Tuesday, June 26, 2007

WILDER KINGDOM

Do I really blog about the fact that I spent most of yesterday afternoon researching sardines? I asked myself.

Do I admit after twenty minutes I had all I needed for chapter about a homeowner whose grandfather started one of the first sardine canneries in Maine but that I got hooked on reading about New England fishing history…and the personal histories of the folks who fished for these tasty morsels… and canned them… and even manufactured the cans?

Did You know the first successful east coast sardine cannery opened in 1887 in Eastport, Maine, 43 years after the world's first sardine cannery began operating in Nantes, France?

What took us so long?

The moral of my tale (no pun intended) is that if you are curious about something, it’s not bad idea to take follow your instincts. The internet makes it easy.

Through the years, I have been surprised by the interest generated by certain features that I wrote or published in one of my magazines.

Several years ago, my editor’s note in Flower Gardens magazine, titled “I Hate Squirrels, received more mail than any of the other stories in the issue! I was amazed. After all, it was a short 4-paragraph essay. I concluded that the long-standing actor's rule -- never work with animals or kids – applied to magazines, too.

So, I guess I shouldn’t have been all that surprised when last week’s blog entry Wild Kingdom resulted in dozens of phone calls and e-mails from friends, long-lost friends, acquaintances and strangers.

Animals have a way of commanding attention. Known to steal the scene in films, animals it appears also garner the most attention in print photography, blogs and situations of any kind.

Once, when I was a partner in a photo studio, we had an assignment to shoot a cover photo for an oil industry magazine. The concept was a take off on Why Did The Chicken Cross The Road.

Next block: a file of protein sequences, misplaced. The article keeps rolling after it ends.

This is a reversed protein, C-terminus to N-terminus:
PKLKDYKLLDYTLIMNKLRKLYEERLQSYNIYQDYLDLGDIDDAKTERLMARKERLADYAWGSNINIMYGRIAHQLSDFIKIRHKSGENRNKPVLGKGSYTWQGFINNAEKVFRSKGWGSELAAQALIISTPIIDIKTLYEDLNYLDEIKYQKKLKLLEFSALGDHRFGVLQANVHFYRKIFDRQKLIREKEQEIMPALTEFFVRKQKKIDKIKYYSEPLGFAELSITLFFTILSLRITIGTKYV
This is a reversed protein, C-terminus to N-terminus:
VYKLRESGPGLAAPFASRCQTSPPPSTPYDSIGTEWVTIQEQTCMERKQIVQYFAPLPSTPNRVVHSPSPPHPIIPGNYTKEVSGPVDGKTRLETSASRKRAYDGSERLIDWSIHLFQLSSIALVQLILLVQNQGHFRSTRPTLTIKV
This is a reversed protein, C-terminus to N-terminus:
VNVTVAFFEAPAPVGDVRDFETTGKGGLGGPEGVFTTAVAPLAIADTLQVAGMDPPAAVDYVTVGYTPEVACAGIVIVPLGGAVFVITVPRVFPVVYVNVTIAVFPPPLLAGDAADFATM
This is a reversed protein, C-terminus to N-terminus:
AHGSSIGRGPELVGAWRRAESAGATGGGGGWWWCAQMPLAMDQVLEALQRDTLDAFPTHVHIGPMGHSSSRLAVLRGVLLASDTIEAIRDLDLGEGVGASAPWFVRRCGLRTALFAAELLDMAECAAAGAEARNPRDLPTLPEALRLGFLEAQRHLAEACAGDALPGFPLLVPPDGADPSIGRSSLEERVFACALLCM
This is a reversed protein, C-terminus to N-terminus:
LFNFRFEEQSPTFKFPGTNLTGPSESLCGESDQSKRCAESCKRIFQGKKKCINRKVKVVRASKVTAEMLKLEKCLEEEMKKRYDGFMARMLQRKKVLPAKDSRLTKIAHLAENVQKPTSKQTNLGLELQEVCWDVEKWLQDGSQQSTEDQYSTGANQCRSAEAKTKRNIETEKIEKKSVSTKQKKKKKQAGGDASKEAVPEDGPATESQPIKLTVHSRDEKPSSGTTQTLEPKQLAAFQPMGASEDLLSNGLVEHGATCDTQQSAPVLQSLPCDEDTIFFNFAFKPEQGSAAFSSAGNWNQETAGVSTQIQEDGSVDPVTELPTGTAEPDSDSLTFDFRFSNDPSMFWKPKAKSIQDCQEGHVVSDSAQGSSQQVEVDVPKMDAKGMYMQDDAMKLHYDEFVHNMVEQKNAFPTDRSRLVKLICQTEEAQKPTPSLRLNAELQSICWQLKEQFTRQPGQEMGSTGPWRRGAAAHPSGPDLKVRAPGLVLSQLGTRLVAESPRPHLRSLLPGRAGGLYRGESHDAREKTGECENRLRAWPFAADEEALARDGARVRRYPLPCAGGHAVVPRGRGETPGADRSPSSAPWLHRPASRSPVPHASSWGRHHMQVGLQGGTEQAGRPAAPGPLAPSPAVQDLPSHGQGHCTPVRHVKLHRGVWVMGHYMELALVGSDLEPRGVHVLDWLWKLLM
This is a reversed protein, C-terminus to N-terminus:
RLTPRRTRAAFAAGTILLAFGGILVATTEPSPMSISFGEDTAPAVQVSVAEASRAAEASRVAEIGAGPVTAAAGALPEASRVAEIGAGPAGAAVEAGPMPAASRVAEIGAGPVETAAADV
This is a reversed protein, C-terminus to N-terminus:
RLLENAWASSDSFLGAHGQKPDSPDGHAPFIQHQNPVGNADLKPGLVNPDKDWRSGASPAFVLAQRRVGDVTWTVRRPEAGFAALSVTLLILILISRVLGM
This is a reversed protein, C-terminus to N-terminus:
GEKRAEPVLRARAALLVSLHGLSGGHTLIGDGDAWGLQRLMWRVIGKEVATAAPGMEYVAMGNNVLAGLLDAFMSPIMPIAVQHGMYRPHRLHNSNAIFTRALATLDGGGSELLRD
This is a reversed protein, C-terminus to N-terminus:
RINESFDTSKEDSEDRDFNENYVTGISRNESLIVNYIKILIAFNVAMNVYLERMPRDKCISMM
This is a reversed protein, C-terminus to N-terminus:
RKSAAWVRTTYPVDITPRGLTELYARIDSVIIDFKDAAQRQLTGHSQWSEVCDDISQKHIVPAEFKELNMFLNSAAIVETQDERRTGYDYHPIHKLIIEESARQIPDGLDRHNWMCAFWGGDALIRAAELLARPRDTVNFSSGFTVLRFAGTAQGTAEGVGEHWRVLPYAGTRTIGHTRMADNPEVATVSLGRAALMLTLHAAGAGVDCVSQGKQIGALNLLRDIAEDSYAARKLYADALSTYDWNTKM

The photo called for chickens crossing the road. The set – a country road complete with a shotgun shack and cornfield -- was very expensive to build. It was gorgeous. We hired professional chickens who came with a handler and could perform a number of remarkable tricks.

Okay, if they were dogs, it wouldn’t be that impressive but they were chickens, after all.

Chicken Disclaimer: I have raised chickens for the last ten years and they can come when called, learn about 10 words/phrases and find their way back to their coop at sunset. As a whole, they are not that dumb but in every group of four there is always one that is so stupid that it makes me understand how chickens got such a bad reputation.

The morning of the photo shoot the art director raved about the set. He thought it was the best backdrop we had ever produced. The chickens arrived and we shot about 16 rolls of film. A few months later, we got a copy of the magazine. The photo had been cropped to show just the chickens!

So, that’s why instead of posting a photo of a terrific decorating idea or stunning waterside cottage today, I decided to share a photo of a bird that I photographed in the Bahamas.

The scarlet ibis was facing away from the camera when I came across it. In order to get it to turn around I made lots of birdlike sounds. I guess I accidentally uttered an insult of some sort because the bird twirled around and started to charge at me. Being a professional, of course, I crouched down and made sure I got the shot before fleeing. Enjoy!

1 comment:

Arlene said...

LOL...you have a dangerous job! Its so true, no matter what the venue, animals always command all the attention!